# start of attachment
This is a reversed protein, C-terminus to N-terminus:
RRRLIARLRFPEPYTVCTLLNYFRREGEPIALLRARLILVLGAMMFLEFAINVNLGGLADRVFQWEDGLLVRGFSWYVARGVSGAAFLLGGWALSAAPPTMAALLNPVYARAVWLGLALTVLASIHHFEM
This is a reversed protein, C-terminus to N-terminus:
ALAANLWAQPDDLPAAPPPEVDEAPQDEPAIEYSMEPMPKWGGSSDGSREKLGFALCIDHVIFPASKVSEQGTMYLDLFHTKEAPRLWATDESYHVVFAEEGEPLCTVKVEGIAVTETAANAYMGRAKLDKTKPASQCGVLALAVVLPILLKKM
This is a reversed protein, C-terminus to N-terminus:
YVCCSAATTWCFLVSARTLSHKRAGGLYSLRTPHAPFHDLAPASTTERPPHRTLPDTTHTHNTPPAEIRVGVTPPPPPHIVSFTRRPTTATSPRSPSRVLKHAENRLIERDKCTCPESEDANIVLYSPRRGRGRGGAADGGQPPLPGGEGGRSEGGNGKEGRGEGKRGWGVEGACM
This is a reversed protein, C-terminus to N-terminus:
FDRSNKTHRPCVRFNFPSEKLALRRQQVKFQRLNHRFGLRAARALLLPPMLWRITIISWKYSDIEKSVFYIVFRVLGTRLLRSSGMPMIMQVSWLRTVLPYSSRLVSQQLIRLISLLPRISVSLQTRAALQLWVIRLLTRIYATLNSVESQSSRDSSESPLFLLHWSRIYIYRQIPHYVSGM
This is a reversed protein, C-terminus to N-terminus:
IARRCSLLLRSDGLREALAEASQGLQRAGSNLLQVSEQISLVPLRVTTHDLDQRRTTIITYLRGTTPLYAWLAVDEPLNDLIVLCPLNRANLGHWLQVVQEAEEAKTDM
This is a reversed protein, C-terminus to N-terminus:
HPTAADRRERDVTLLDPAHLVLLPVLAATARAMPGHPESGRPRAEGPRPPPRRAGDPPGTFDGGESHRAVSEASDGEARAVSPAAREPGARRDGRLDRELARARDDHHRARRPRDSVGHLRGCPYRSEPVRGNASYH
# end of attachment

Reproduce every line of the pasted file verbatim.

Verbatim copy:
This is a reversed protein, C-terminus to N-terminus:
RRRLIARLRFPEPYTVCTLLNYFRREGEPIALLRARLILVLGAMMFLEFAINVNLGGLADRVFQWEDGLLVRGFSWYVARGVSGAAFLLGGWALSAAPPTMAALLNPVYARAVWLGLALTVLASIHHFEM
This is a reversed protein, C-terminus to N-terminus:
ALAANLWAQPDDLPAAPPPEVDEAPQDEPAIEYSMEPMPKWGGSSDGSREKLGFALCIDHVIFPASKVSEQGTMYLDLFHTKEAPRLWATDESYHVVFAEEGEPLCTVKVEGIAVTETAANAYMGRAKLDKTKPASQCGVLALAVVLPILLKKM
This is a reversed protein, C-terminus to N-terminus:
YVCCSAATTWCFLVSARTLSHKRAGGLYSLRTPHAPFHDLAPASTTERPPHRTLPDTTHTHNTPPAEIRVGVTPPPPPHIVSFTRRPTTATSPRSPSRVLKHAENRLIERDKCTCPESEDANIVLYSPRRGRGRGGAADGGQPPLPGGEGGRSEGGNGKEGRGEGKRGWGVEGACM
This is a reversed protein, C-terminus to N-terminus:
FDRSNKTHRPCVRFNFPSEKLALRRQQVKFQRLNHRFGLRAARALLLPPMLWRITIISWKYSDIEKSVFYIVFRVLGTRLLRSSGMPMIMQVSWLRTVLPYSSRLVSQQLIRLISLLPRISVSLQTRAALQLWVIRLLTRIYATLNSVESQSSRDSSESPLFLLHWSRIYIYRQIPHYVSGM
This is a reversed protein, C-terminus to N-terminus:
IARRCSLLLRSDGLREALAEASQGLQRAGSNLLQVSEQISLVPLRVTTHDLDQRRTTIITYLRGTTPLYAWLAVDEPLNDLIVLCPLNRANLGHWLQVVQEAEEAKTDM
This is a reversed protein, C-terminus to N-terminus:
HPTAADRRERDVTLLDPAHLVLLPVLAATARAMPGHPESGRPRAEGPRPPPRRAGDPPGTFDGGESHRAVSEASDGEARAVSPAAREPGARRDGRLDRELARARDDHHRARRPRDSVGHLRGCPYRSEPVRGNASYH